New Consumer Protection Rules Affect Home Buyers and Sellers
A decade after what can arguably be hailed as the peak of the Philadelphia region’s residential real estate boom, the Consumer Financial Protection Bureau (CFPB) has implemented new regulations to help consumers better understand the initial and ongoing costs of financing a home. This is a result of the Great Recession and the Dodd-Frank Wall Street Reform and Consumer Protection Act. The CFPB was created to help consumers better understand the mortgage process and safeguard against predatory lending.
As a result, the CFBP initiated “Know Before You Owe,” integrating the initial Truth in Lending document and the final TIL and HUD-1 closing document. These new Loan Estimate and Closing Disclosure documents make mortgage disclosures less complicated. Both the Loan Estimate and Closing Disclosure are designed to look alike, making loan terms easier to understand and allowing borrowers to spot potential errors or changes before they are ready to close.
This is good news for home buyers, but there is a potential catch. The CFPB has designated that a home buyer must receive their completed Closing Disclosure three days prior to settlement so they have adequate time to fully understand all costs associated with their mortgage.
Once delivered to the buyer, if the lender changes the APR (annual percentage rate) more than 1/8 of a percent, the buyer changes their loan product, or the lender adds a prepayment penalty, the three-day time period must be reset. Even if the buyer is willing, neither three-day period can be waived.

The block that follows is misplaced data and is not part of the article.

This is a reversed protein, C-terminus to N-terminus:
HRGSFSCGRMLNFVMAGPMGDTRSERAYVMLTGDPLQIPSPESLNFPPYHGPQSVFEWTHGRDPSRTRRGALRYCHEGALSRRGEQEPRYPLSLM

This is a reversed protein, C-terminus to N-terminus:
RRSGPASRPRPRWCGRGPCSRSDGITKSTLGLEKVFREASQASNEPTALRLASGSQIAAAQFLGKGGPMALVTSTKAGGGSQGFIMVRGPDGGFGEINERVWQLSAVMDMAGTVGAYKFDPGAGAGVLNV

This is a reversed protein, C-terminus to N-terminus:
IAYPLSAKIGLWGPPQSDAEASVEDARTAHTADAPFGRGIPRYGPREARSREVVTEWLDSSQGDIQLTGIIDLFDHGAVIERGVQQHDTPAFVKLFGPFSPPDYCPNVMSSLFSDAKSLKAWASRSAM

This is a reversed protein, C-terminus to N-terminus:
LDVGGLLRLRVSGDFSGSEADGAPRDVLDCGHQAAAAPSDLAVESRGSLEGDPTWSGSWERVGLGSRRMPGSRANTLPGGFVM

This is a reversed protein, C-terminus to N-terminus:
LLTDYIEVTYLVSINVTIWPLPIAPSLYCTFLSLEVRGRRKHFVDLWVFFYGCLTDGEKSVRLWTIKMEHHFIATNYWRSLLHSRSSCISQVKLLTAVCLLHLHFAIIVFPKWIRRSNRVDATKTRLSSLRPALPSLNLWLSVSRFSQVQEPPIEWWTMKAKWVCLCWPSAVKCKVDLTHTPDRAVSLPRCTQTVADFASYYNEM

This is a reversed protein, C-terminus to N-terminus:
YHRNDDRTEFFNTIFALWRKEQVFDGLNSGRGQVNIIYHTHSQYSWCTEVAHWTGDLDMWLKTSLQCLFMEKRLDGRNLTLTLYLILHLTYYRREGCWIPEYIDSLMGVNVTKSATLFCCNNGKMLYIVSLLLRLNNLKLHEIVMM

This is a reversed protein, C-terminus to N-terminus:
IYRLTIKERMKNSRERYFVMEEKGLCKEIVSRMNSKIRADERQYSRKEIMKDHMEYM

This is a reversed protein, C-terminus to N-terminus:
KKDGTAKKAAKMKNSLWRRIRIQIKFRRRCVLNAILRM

While consumers will benefit from this extra protection, there may be times when an imposed delay of a closing will affect the buyer. Many home buyers coordinate their settlement date with the move-out date of their present residence. Their furniture is in a moving van and they are expecting to move into the new house the same day. As a result, these buyers will incur significant additional expense and inconvenience. A delayed closing can also cause buyers to be in default of their contract, lose their down payment and possibly the house itself.
The threat of a three-day delay also affects home sellers, especially when they expect to use the proceeds of their present home to purchase another. Sellers often schedule “back to back” settlements, so they are able to move out of one house on the same day they move into another. A delay in closing on a property can produce a chain reaction that affects multiple transactions.
There are some things that buyers can do to prevent a delay in closing. Each must choose their Realtor, lender and title company carefully, making certain that everyone involved in the transaction can adhere to these new requirements, work as a team, and communicate early and often. This is one more reason to trust our company of families: BHHS Fox & Roach, Realtors, Trident Mortgage Company and Trident Land Transfer Company. We are a proven team that gets results. Buyers should be in touch with Trident Mortgage while they look for a house, so they can move forward as soon as an agreement of sale is signed. Closings should be scheduled with Trident Land Transfer to allow adequate time for the lender to provide the Closing Disclosure to the buyer, and buyers should lock in their mortgage rate earlier in the process. Since the lender now must submit the Closing Disclosure to the buyer, the final walk-through of the house should be completed with sufficient time for adjustment, if needed.